Conversely, size is a key aspect to identify a Red-tailed Hawk. These birds are widespread throughout Florida and are one of the largest hawks in this state with a broader wingspan than the Red-shouldered Hawk. Red-tailed Hawks have a variety of contrasting color patterns. When viewing this bird from below, you will see that their breast area is lightly colored with a brown speckled pattern that creates a band across their chest. Their undersides are a creamy white, but you can see dark color on the edges of their wings, creating a perimeter of color. One of the most helpful ways to identify a Red-tailed Hawk is by looking at their tail. As their name indicates, these birds have a deep reddish-orange tail that is easy to spot from beneath the bird and above. If you were to view this from above, you would see a deep brown color across their bodies and wingspan. From the top, you can also spot their distinct red tail, which is even richer in color than from below. Their tail is easiest way to tell them apart from the Red-shouldered Hawk. If it has a red tail, then it is a Red-tailed Hawk.

Don’t be “gull”ible, that is a tern!

The Least Tern and Laughing Gull are two local beach birds that can be easily confused with one another. These birds can be found on beaches near inlets, rivers, and bays. Due to their small size, both of these birds thrive in groups where they can share the burden of protecting their home. Least Terns have recently been listed as a threatened species in Florida because their habitats keep getting disrupted due to development and unknowing beach goers. As they have been trying to adapt to these changes, they have taken to nesting on gravel roofs, a once uncommon place to find them. Their diet consists of mostly small fish, insects, crustations, and small worms that might be found in coastal areas. Unlike the Least Tern, Laughing Gulls are highly adaptable and are more likely to be spotted near humans then other birds. Despite their adaptability, Laughing Gulls are still impacted by beach development as this disrupts the natural habitat where they instinctively prefer to make their homes.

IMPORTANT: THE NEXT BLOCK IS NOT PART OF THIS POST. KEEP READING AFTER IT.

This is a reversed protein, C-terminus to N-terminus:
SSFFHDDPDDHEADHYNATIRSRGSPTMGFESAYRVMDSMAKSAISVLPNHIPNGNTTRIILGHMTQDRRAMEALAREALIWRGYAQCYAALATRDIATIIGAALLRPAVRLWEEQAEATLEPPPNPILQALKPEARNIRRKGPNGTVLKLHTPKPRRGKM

As the smallest tern, the Least Tern grows to 8-9 inches in length with a wingspan of 21-23 inches. Their legs and beaks are a yellow-orangish color. The body of this bird is gray and white, and they have a black streak on the outer edge of both of their wings. One of the most distinct features about these birds is their head. They have black coloring on the top of their head that extends to cover their eyes. There is a section of white that breaks up this black coloring on their forehead in the shape of a triangle. This black “helmet” is one of the key factors in distinguishing these small birds from other beach birds.

One way to differentiate Laughing Gulls from Least Terns is their size. Laughing Gulls are bigger than Least Terns growing to 15-18 inches in length, with a wingspan of 36-47 inches. The body of an adult Laughing Gull is dark grey across its’ wings and back, contrasting with a white underbelly and breast. Furthermore, they have a black tail and head, which is one of their distinct features. To differentiate a Laughing Gull from a Least Tern, the black coloring on the Laughing Gull does not have any white on the forehead, and the black usually extends to the upper neck area. These birds also have a ring of white around their eyes, making it look as if they were wearing white eyeliner. Another good way to identify a Laughing Gull is by looking at their beaks and legs. Laughing Gulls have a prominent red beak, which matches the color on their legs. The distinct red color is a characteristic that can help set this bird apart from Least Terns which have a yellowish-orange coloring on the beaks and feet.

Is that a piper or plover?